JCAM Past, Present & Future

History of the Jewish Cemetery Association of Massachusetts

From the late 1800’s through the 1940’s, Greater Boston’s Jewish community was predominantly comprised of immigrant groups that came from Eastern Europe before and after the Holocaust. As these new Americans settled in Boston and the surrounding towns, they created the foundation of Jewish communities in Massachusetts.

One of the first steps was establishing and providing individuals Jewish burial sites. Over time, with changes in demographics, many of these original communities disappeared, but their cemeteries remained, leaving an historic reminder of these original Jewish immigrant groups. The result was second generation associations with a single purpose, the need for cemetery management.

Chevra Thillim Cemetery

This is the Chevra Thillim Cemetery on Centre St., West Roxbury before JCAM was created.

Chevra Thillim Cemetery

This is how Chevra Thillim  looked in 1986, after JCAM began restoration.

Chevra Thillim Cemetery

This is Chevra Thillim after complete restoration. In 2004, JCAM held a rededication ceremony.

JCAM was established in 1984 out of the need to ensure the Jewish community the continuity of Jewish cemetery management would continue long after the original burial societies were unable to care for the cemeteries. It all began with 17 Jewish cemeteries, 5 of which were abandoned. Today, JCAM cares for more than 125 of the 222 known Jewish cemeteries in Massachusetts. These include the oldest (the Temple Ohabei Shalom Cemetery in East Boston) and newest (the Beit Olam East Cemetery in Wayland). Over our nearly 40-year history, JCAM has become an important Jewish cultural and historical resource.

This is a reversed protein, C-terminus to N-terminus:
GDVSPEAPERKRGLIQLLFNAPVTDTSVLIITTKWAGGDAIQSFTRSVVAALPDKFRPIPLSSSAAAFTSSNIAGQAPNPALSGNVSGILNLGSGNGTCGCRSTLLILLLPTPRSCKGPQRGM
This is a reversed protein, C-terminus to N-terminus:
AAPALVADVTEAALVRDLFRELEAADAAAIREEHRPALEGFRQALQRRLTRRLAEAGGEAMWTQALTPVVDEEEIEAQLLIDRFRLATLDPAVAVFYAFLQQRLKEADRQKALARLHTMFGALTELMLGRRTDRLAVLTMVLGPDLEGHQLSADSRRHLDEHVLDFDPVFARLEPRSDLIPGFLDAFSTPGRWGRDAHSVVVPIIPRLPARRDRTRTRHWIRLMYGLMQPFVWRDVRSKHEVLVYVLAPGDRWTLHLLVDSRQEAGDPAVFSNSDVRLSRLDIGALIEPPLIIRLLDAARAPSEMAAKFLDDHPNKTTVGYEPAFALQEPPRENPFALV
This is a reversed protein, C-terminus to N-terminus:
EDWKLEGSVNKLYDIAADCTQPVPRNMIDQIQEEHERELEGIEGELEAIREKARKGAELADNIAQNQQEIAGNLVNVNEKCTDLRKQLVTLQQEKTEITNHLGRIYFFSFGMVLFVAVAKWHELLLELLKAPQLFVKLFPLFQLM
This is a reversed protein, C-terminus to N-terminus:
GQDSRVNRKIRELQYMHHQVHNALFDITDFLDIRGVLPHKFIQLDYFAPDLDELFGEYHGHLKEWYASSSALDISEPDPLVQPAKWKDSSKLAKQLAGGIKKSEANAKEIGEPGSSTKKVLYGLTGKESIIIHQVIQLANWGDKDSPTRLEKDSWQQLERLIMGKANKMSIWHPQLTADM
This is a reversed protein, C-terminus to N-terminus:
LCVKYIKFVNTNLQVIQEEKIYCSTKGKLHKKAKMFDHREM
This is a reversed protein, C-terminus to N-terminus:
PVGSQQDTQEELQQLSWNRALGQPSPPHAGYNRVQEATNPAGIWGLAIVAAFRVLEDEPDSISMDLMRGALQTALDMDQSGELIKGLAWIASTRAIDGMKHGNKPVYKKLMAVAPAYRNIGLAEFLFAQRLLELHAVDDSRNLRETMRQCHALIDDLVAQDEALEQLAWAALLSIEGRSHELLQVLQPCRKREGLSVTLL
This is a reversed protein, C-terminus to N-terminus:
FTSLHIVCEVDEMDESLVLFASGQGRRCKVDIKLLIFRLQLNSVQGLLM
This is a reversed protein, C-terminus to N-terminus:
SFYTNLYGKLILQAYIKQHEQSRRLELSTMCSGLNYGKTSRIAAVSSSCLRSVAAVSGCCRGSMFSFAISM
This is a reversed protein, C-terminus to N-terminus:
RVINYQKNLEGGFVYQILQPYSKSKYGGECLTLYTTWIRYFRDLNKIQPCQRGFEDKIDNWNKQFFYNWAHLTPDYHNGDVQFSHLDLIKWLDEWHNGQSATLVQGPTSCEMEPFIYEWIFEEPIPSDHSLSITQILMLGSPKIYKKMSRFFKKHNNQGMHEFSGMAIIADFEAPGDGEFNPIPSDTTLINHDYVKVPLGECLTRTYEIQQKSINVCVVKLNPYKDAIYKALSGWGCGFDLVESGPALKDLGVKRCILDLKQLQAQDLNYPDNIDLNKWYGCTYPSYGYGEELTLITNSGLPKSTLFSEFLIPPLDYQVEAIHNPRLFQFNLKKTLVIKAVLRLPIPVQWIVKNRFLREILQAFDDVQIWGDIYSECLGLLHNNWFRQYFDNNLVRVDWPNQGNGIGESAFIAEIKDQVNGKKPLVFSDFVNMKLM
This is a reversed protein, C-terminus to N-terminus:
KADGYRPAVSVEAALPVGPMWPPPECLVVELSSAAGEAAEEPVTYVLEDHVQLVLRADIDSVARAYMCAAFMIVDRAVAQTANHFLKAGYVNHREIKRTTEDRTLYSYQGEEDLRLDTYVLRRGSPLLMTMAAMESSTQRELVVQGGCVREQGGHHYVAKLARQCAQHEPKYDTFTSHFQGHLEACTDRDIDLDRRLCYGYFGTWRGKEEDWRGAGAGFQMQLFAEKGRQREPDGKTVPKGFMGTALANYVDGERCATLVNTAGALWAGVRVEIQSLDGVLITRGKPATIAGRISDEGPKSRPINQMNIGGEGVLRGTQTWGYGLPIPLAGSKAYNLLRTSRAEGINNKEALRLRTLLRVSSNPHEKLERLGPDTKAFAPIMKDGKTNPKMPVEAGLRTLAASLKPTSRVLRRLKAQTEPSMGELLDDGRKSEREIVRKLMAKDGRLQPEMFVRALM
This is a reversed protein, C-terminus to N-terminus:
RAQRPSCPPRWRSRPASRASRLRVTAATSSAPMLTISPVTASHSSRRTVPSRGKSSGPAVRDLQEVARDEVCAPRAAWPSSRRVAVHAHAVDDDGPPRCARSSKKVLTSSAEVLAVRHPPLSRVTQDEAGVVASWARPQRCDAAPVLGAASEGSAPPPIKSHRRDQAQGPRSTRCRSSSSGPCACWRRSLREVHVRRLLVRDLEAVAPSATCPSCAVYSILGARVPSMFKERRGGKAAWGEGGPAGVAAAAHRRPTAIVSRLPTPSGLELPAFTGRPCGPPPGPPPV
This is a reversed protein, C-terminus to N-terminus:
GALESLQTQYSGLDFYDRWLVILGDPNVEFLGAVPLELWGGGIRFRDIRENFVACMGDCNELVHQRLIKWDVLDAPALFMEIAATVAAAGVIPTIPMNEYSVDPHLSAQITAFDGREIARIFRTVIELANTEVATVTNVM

Restoration is the core foundation upon which the success of JCAM has been built. Our restoration projects include preserving historic chapels and creating memorial gardens. We have replaced concrete walkways that have crumbled dangerously through the years. We have replaced fences, gates, and masonry that have deteriorated over time.

As more independent cemetery associations join the JCAM family, we have modernized our record keeping systems to keep up with the growing needs of the community. When needed, we provide graves for the less fortunate of our community, responding to the need for Jewish tradition and continuity. Our work ensures that future Jewish generations will have peace of mind regarding their loved ones resting on our cemeteries.

Your support of our efforts is crucial to our ongoing success. All donations to the JCAM Charitable Foundation are tax deductible. Thank you.


Jcam cemetery

JCAM's Newest Cemetery

Beit Olam East Cemetery, Wayland


Prayer Garden

Prayer Garden, Beit Olam Cemetery


Prayer Garden Chapel

Quincy Hebrew Cemetery, Baker Street

Baker Street


Mohliver Cemetery, Baker St.